NEW YORK (Reuters) - A gauge of world stock markets fell on Tuesday as concerns over global growth and trade gave investors incentive to look toward safe-haven assets such as the Japanese yen and government bonds.
Investors shunned risk assets like equities as the International Monetary Fund warned of a dimmer outlook on Monday, China confirmed its slowest growth rate in nearly 30 years, and as Brexit uncertainty continued to drag on sentiment.
On Wall Street, stocks took another step lower in the wake of a report from the Financial Times that the United States had turned down an offer of preparatory trade talks from China. Major indexes sold off and both the Dow and the S&P 500 fell below technical support levels at their 50-day moving averages.
Still, trading was volatile in the last hour of trade as White House economic adviser Larry Kudlow told CNBC the report was not true, causing a sharp move off the lows.
“There’s so much in the background - trade, government shutdown, earnings season - you’re going to have these big swings in the markets based on the latest data,” said Paul Nolte, portfolio manager at Kingsview Asset Management in Chicago.
“(Investors) are getting more bearish and less optimistic about the outlook,” Nolte added.
The Dow Jones Industrial Average fell 301.87 points, or 1.22 percent, to 24,404.48, the S&P 500 lost 37.81 points, or 1.42 percent, to 2,632.9 and the Nasdaq Composite dropped 136.87 points, or 1.91 percent, to 7,020.36.
The benchmark S&P index suffered its biggest daily percentage fall since Jan. 3.
European shares fell for a second straight session, with Swiss bank UBS sinking over 3 percent on disappointing earnings, spelling continued trouble for European banks which lost nearly 30 percent last year.
In its World Economic Outlook report, the IMF predicted the global economy would grow at 3.5 percent in 2019 and 3.6 percent in 2020, down 0.2 and 0.1 percentage point respectively from estimates in October.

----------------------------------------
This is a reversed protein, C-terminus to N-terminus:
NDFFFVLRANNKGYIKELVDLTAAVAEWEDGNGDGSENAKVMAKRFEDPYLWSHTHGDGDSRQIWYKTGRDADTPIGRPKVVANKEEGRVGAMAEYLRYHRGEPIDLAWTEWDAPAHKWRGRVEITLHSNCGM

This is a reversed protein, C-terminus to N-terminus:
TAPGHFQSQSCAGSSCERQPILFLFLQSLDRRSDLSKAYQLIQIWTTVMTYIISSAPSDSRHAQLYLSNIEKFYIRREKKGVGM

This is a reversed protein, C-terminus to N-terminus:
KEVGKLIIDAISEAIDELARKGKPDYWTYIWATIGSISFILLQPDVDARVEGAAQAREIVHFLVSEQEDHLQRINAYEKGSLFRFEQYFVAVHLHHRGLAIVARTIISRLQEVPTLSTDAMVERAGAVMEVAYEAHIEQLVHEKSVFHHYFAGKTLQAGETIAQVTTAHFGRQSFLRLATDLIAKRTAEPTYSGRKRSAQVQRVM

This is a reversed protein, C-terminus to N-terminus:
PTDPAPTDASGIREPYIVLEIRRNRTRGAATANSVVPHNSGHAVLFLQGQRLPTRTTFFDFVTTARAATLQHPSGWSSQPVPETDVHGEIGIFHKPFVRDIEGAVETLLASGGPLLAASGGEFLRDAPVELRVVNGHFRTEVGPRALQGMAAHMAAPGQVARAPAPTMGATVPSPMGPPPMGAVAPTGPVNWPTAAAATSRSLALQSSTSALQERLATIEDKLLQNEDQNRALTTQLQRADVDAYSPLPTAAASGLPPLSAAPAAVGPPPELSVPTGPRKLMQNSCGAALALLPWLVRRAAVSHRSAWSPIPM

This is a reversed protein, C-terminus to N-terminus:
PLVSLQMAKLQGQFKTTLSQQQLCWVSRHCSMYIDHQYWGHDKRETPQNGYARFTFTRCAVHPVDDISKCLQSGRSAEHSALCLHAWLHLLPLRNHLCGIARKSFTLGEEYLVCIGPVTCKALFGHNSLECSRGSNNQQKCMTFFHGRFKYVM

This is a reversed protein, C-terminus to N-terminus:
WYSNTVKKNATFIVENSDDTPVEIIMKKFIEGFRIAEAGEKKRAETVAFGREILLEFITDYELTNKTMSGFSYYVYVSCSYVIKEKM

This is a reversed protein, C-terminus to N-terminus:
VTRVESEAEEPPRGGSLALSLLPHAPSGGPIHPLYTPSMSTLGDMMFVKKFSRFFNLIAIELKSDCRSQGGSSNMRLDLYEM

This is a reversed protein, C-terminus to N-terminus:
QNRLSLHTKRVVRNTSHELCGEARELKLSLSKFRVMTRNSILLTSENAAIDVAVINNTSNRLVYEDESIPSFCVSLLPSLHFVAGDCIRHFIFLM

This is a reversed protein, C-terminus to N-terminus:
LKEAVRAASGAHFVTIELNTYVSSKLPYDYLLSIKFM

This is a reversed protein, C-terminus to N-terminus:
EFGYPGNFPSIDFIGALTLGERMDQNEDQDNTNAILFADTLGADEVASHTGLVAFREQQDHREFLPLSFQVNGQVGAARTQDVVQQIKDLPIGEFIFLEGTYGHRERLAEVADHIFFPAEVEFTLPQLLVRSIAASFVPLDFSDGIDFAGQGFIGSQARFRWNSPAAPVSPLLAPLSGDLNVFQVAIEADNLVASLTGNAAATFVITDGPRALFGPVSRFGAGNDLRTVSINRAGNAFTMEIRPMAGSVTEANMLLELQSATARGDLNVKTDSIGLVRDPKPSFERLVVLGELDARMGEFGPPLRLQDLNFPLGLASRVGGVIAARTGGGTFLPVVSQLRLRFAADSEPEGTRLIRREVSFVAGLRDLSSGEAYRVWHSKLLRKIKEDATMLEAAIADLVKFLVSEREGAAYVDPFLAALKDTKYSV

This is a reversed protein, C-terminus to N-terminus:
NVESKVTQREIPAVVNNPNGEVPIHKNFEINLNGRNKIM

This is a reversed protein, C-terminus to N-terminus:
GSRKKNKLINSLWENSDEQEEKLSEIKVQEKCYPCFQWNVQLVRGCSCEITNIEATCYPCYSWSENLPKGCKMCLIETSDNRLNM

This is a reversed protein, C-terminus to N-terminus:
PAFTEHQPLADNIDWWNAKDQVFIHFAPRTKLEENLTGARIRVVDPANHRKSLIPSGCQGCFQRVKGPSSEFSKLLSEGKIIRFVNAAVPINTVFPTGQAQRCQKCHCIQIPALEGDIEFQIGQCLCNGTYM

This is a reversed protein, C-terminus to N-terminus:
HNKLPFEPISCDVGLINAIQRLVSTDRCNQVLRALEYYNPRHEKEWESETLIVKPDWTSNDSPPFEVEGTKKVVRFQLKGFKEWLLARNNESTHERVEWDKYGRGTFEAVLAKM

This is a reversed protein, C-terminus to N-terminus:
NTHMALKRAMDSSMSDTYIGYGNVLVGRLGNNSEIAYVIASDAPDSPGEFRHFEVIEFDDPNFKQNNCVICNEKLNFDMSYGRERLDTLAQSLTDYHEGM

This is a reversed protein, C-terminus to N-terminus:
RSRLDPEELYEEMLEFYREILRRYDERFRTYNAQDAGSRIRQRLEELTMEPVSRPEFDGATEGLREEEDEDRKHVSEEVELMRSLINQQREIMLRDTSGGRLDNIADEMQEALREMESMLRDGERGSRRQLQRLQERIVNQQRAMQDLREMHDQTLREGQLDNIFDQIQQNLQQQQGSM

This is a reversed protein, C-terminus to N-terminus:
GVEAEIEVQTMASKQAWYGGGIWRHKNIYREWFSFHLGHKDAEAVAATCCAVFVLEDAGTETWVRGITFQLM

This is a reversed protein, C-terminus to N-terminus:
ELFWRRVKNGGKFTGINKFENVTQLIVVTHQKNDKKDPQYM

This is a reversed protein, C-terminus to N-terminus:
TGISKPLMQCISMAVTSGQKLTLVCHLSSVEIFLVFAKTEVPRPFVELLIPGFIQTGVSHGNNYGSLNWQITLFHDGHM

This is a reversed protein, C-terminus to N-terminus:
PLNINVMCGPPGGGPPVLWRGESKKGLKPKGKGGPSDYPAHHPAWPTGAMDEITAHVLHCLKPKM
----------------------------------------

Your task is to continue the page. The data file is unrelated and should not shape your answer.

The downgrade mainly reflected weakness in Europe, with Germany hurt by new car-emission rules, Italy under market pressure due to Rome’s recent budget standoff with the European Union, and Britain’s planned exit from the EU hanging over the bloc as well.
The pan-European STOXX 600 index lost 0.36 percent and MSCI’s gauge of stocks across the globe shed 1.08 percent.
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The Japanese yen strengthened 0.24 percent versus the greenback to 109.42 per dollar. The dollar index, which rose to its highest since Jan. 4 helped by safe-haven demand, erased gains after data showed U.S. home sales tumbled to their lowest in three years in December and house price increases slowed sharply, suggesting a further loss of momentum in the housing market.
The index, tracking the greenback against six major currencies, was flat, paring losses after the Kudlow statement.
The slowdown concerns also pushed U.S. Treasury yields lower as investors shifted some cash back into the bond market. Benchmark 10-year notes last rose 10/32 in price to yield 2.7463 percent, from 2.782 percent late on Friday.
U.S. crude settled down 2.29 percent at $52.57 per barrel and Brent was last at $61.50, down 1.98 percent.
Additional reporting by Shreyashi Sanyal, Sruthi Shankar, Saqib Iqbal Ahmed and Stephen Culp; Editing by Bernadette Baum and James Dalgleish